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Social Media Litigation: Phonedog v. Kravitz and Lessons for Best Practices

Wine and other alcoholic beverage industry members, along with everyone else trying to advertise and sell just about anything online, are constantly being reminded to use social media to market their businesses. While the possible benefits of social media are well known, today’s post is a reminder to use discretion and sound business judgment when launching a social media campaign, just as you would for other aspects of your business. Three recent cases highlight the importance of developing social media policies before problems arise.

In Phonedog v. Kravitz, Northern District of California, Case No. C 11-03474, Phonedog, a website that reviews mobile devices, sued its former employee over issues surrounding the ownership of a Twitter account. Kravitz was a product reviewer for Phonedog, and was tasked with maintaining a company Twitter account. While Kravitz worked for Phonedog, the Twitter account had approximately 17,000 followers. At some time after Kravitz resigned from Phonedog, the company requested that the Twitter account be returned, but Kravitz instead changed the name of the Twitter account to his own name and declined to give Phonedog access to the account (the details of when Phonedog did or did not request access to the Twitter account and related issues are up for debate and are key issues in the ongoing case). Phonedog first brought suit against Kravitz on July 15, 2011, alleging four causes of action related to Kravitz’ unauthorized use of the Twitter account, including: 1) misappropriation of trade secrets, 2) intentional interference with prospective economic advantage, 3) negligent interference of prospective economic advantage, and 4) conversion. Phonedog claimed that it suffered $340,000 in damages as a result of Kravitz’ actions. That damages calculation is based on 17,000 followers, valued at the “industry standard” of $2.50/month per follower, for an 8-month period. The case is still in its early stages, but so far the court has largely rejected Kravitz’ efforts to dismiss the lawsuit, and has allowed the case to go forward over Kravitz’ claim that the case could not meet the required jurisdictional minimum ($75,000) because Phonedog could not prove that it has ownership or the right of possession of the account or its followers. The court determined that those are factual issues not appropriate for early dismissal, paving the way for more fighting over the Twitter account.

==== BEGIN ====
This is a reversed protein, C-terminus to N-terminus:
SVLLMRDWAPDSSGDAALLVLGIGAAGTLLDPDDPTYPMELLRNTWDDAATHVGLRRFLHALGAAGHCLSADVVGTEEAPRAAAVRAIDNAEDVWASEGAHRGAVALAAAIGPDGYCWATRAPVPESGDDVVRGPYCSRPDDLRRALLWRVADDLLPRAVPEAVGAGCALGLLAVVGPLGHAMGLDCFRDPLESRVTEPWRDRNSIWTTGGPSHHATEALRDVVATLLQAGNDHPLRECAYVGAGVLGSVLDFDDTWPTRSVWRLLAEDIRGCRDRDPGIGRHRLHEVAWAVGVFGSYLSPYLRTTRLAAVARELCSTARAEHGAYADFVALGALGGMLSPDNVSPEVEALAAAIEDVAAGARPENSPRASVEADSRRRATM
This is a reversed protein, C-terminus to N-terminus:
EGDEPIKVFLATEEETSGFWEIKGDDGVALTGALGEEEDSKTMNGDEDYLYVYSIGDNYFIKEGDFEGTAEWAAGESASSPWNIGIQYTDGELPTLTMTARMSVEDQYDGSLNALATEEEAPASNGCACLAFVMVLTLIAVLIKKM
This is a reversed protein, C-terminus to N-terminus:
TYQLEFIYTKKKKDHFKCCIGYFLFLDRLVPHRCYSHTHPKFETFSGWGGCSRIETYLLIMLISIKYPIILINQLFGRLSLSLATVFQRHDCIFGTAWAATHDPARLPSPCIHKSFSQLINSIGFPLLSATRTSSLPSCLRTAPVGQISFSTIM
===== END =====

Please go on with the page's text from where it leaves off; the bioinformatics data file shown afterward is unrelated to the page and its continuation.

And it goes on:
Another ongoing federal case, Christou v. Beatport, District of Colorado Case No. 10-cv-02912-RBJ-KMT, is instructive on the issue of the ownership of social media accounts. In Christou, one of several issues is whether a nightclub owner’s Myspace page and the associated friend list can be protectable trade secrets. In this case a former business partner left the business and kept the login information and friends list of the nightclub’s Myspace account, and began using the account for his competing business. Similar to Phonedog, the court has allowed the case to survive a motion to dismiss, meaning that the court has allowed the argument to go forward that social media account information may be considered a protectable trade secret.

Lastly, in Ardis Health, LLC v. Nankivell, Southern District of New York Case No. 11 Civ. 5013, the plaintiff employer sought a preliminary injunction against its former employee, Nankivell, seeking the return of the employer’s login information for its online accounts, including its social media accounts. The court granted the preliminary injunction with respect to the account information, and required Nankivell to return the information, finding that “it is uncontested that [the employer] own[s] the rights to the Access Information.” In its decision, the court referred to the employment agreement Nankivell signed when she was hired, which included language that work created during her employment “shall be the sole and exclusive property of [the employer].”

There are several important legal tenets which will continue to evolve with the resolution of the Phonedog, Christou, and other similar cases, including whether social media customer lists can qualify as trade secrets. But regardless of how those cases get resolved, they are instructive for anyone marketing with social media. Most importantly, companies should consider several issues before launching social media campaigns, including: a) making clear who owns all social media accounts, including customer lists, friends, and followers, etc., b) developing written social media policies, addressing issues such as username and password access, customer information access, and issues related to the authority to post messages online, and c) return and/or use of company information by agents or contractors. We’ll keep you posted as the legal issues surrounding social media continue to evolve.

Imbiblog is published for general informational purposes only and is not intended as legal advice. Copyright © 2012 · All Rights Reserved ·


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